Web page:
1/13/2009

  • 'Bad Apples' Didn't Fall Far From the Tree
    12/20/2008

  • Immunity Recedes for Private Contractors in Iraq
    12/6/2008

  • Ret. Officers Urge Obama to Expunge 'Stain of Torture'
    12/4/2008

  • Next President Will Inherit Guantanamo Dilemma
    10/22/2008

  • Freedom Recedes for Uighurs at Guantanamo
    10/22/2008

  • Muslim Charity to Get
    Its Day in Court
    10/13/2008

  • The Most Secretive Administration Ever?
    9/16/2008

  • Muslim Charities Negotiate a Minefield
    8/30/2008

  • Arar Faces Uphill Legal Battle
    8/19/2008

  • One-Fifth of Iraq Funding Paid to Contractors
    8/15/2008

  • Hamdan's Future Remains Unclear
    8/9/2008

  • NGO 'Blacklist' Unfair and Arbitrary, Groups Say
    7/24/2008

  • New Spying Law Quickly Challenged
    7/23/2008

  • Hamdan Case to Test Military Tribunals
    7/22/2008

  • Uyghurs Jailed From Guantanamo to Beijing
    7/15/2008

  • 'State Secrets' Privilege Derails Rendition Suit
    7/4/2008

  • Guantanamo Trials Hit Setbacks
    5/21/2008

  • Lawmakers Seek Probe of 'Media Generals'
    5/9/2008

  • Abuse Claims Mount Against Pentagon, Contractors
    5/8/2008

  • Fabricated 'Bioterrorism' Case Collapses
    5/3/2008

  • Groups Wrangle with CIA over 'Ghost Prisoners'
    4/26/2008

  • Courts May Get More Latitude on 'State Secrets'
    4/26/2008

  • Trials of Muslim Charities Likened to a Witch-Hunt
    4/22/2008

  • Serious Abuses No Bar to US Military Aid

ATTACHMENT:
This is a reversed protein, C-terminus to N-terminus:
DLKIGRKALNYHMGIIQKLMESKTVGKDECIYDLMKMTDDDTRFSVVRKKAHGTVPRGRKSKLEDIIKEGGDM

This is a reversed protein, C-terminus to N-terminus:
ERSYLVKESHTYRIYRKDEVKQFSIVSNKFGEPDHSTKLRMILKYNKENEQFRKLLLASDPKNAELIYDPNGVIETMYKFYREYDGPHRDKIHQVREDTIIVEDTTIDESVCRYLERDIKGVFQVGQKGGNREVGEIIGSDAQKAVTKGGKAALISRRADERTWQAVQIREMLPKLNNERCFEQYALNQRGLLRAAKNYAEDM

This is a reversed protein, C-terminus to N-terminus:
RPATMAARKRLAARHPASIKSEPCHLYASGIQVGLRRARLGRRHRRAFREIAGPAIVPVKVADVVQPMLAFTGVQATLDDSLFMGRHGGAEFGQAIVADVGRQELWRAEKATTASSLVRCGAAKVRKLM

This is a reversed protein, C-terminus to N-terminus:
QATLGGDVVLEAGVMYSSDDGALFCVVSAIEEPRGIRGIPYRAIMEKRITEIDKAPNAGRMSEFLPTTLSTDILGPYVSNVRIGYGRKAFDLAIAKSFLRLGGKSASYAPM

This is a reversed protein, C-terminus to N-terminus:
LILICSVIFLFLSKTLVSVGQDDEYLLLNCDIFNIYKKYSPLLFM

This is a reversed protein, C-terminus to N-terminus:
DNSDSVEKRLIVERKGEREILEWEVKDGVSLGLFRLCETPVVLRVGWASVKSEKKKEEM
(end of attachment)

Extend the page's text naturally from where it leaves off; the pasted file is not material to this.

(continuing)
4/11/2008

  • Jordan Acted as Hub for US Renditions, Report Says
    4/9/2008

  • Arab Govts Ever More Draconian, Group Says
    3/28/2008

  • Reforms Failed to Curb FBI Spying
    3/19/2008

  • Former Gitmo Prosecutor to Testify for Defense
    3/12/2008

  • We Don't Do Torture – Especially in Debates
    3/11/2008

  • Just Waterboarding Under the Bridge
    3/10/2008

  • Bush, Congress Wrangle Over Domestic Spying
    2/28/2008

  • Renditions Clothed in State Secrets Mantle
    2/26/2008

  • Experts Doubt Fair Trials for Gitmo Suspects
    2/20/2008

  • Bush's Budget Sidelines Transparency
    2/18/2008

  • Bush: Uniter, Decider, and Now, Interpreter
    2/6/2008

  • Congress Seeks to Limit 'State Secrets' Privilege
    2/1/2008

  • Afghan Prison Looks Like Another Guantanamo
    1/15/2008

  • Terror Prosecutions Shed More Heat Than Light
    1/3/2008

  • Legal Community Condemns Destruction of CIA Tapes
    12/27/2007

  • 'Black Site' Survivor Relates Horrific Tale
    12/20/2007

  • Bush's New Spin Master
    a Lame Duck?
    12/19/2007

  • Glaring Hypocrisy of Arab Annapolis Participants
    12/6/2007

  • Civil Libertarians Warn of 'PATRIOT Act Lite'
    11/28/2007

  • Gitmo Policy Faces Another Supreme Court Test
    11/22/2007
  • William Fisher writes for Inter Press Service.

    Reproduction of material from any original Antiwar.com pages
    without written permission is strictly prohibited.
    Copyright 2014 Antiwar.com